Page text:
'The Duff' Is the Best Teen Movie Since 'Mean Girls'
Calling a movie The DUFF (Designated Ugly Fat Friend) and casting Mae Whitman as the title character is enough to discourage anyone from wanting to watch it. In fact, in attempting to extol its virtues to others, I’ve found it difficult to get past the premise before I am tuned out. “That’s really fucked up. Mae Whitman is beautiful. How dare they! That movie can go straight to to hell.”
I know, I know. But it’s not what you think it is. Well, it is, but it also isn’t. Yes, DUFF does stand for Designated Fat Ugly Person, and yes, Mae Whitman plays The DUFF, but in this context, DUFF doesn’t literally mean, Ugly Fat Friend. It means, the least attractive, more approachable member of any group of friends, and Whitman’s character — Bianca — is a DUFF by virtue of having two of the “hottest” girls in her high school as best friends.
That doesn’t really help, does it?
But it’s the message that the movie is attempting to get across that makes it so exceptional, and it needed an egregiously offensive label like DUFF to effectively relay its point. The DUFF is not a She’s All That make-over movie about a beautiful woman who takes off her glasses and is even more beautiful. It’s a movie about a less traditionally beautiful woman (in the high-school movie sense) who comes to terms with her identity, who owns it, and in doing so, completely robs the label of its power. In fact, by the end of the movie, you’ll be proudly proclaiming your own DUFFness.
There are ingredients from a lot of other teen movies, mostly Hughesian, teeming throughout The DUFF. There’s the Mean Girls, represented by Bella Thorne’s character, who make Bianca’s life a living hell. There’s a nod toward the Breakfast Club category of high school students (though the movie seems to acknowledge that the “geeks” have taken over high school, and geeks can be either dorky or gorgeous). Then, of course, there’s an iteration of My Fair Lady here, and you can pick any high school movie with an Eliza Doolittle in it to compare it against, but I think that The DUFF is closest in a thematic sense to Patrick Dempsey’s Can’t Buy Me Love.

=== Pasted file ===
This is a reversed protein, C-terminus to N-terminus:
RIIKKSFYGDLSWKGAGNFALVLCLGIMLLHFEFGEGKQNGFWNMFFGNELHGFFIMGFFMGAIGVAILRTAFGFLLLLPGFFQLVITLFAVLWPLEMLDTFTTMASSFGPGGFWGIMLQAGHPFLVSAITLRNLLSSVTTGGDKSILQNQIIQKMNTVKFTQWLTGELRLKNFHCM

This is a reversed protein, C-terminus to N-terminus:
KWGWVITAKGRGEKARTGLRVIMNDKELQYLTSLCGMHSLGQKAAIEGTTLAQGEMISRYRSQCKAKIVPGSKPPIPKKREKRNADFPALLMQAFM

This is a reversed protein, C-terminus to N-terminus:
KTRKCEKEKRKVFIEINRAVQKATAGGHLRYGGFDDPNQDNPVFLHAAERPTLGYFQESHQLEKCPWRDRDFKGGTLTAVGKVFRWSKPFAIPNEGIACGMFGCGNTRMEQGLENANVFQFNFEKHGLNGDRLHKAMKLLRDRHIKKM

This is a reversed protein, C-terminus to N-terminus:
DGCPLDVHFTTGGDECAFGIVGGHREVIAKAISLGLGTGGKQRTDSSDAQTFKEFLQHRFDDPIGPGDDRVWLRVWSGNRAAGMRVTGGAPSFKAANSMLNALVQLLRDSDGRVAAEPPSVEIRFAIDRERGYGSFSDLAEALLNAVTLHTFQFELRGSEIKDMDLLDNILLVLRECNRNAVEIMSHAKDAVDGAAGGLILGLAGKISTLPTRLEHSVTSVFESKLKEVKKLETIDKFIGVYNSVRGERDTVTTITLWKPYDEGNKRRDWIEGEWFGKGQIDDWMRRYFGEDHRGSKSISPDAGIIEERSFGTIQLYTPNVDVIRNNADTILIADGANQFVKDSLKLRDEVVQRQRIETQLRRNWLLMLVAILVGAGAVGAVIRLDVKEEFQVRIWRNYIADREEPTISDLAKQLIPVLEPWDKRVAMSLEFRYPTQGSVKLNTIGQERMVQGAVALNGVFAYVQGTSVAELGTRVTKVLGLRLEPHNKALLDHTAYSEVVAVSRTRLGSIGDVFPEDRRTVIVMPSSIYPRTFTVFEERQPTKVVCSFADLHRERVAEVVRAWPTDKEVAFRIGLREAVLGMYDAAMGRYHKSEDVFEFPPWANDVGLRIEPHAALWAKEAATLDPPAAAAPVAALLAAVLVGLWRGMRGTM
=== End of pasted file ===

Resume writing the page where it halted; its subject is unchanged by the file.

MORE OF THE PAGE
In Can’t Buy Me Love, the dorky guy (Dempsey) paid a popular girl to make him popular by teaching him how to dress, and how to act, and by agreeing to be his girlfriend and allow her popularity rub off on him. In the end, the woman that tried to make-over Dempsey’s character so that he could get a popular girl to go to prom with him ends up falling in love with him for who he is underneath. (That “woman,” by the way, is Amanda Peterson, and I miss her).
In the DUFF, Bianca swaps chemistry notes with a popular jock, Wesley (Robbie Amell), in exchange for advice on how to shed her DUFF label. The interesting subversion here, however, is that Wesley is not interested at all in changing her; he only endeavors to make her feel more confident about herself and who she is, and ultimately, it’s that confidence that makes her attractive to him. She also realizes in the process that there’s more layers to Wesley than just being a great athlete. He’s complicated. Ultimately, it’s a movie about discovering what lies underneath the label, whether it be “DUFF” or “jock” or “geek” or “goth.”
Beyond the empowering thematic messages of The DUFF, it’s also very funny, and the chemistry between Mae Whitman and Robbie Amell is goddamn electric. All due respect to the more popular Amell, Arrow’s Stephen, but Robbie apparently got all the charisma in that family. He was also clearly designed in a lab to turn straight men gay, so the Christian Coalition may want to nip that one in the bud. He’s intoxicating.
I didn’t expect much from The DUFF, and what little I did expect was to be repulsed by the idea that any movie would consider Mae Whitman ugly and fat. However, I was incredibly and pleasantly surprised by the film. It’s not doing gangbusters at the box-office, but teen movies destined for cult status rarely do. It will eventually find its audience, and when it does, it’s going to be a touchstone for an entire decade of teenagers. They’ll be lucky to have The DUFF as its representative.
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